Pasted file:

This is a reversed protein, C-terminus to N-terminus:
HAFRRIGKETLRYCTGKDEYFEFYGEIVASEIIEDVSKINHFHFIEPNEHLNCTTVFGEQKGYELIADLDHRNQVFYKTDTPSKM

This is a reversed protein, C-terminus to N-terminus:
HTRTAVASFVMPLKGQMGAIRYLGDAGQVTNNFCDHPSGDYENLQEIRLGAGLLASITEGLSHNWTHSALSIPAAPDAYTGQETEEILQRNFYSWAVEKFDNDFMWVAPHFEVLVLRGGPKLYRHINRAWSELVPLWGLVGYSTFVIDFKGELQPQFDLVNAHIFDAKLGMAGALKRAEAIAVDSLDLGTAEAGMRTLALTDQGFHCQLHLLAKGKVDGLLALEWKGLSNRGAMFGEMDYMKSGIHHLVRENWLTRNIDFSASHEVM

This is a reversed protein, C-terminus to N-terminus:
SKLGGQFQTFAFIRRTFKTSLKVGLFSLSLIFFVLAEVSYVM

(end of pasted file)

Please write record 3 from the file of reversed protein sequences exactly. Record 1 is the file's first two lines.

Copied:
This is a reversed protein, C-terminus to N-terminus:
SKLGGQFQTFAFIRRTFKTSLKVGLFSLSLIFFVLAEVSYVM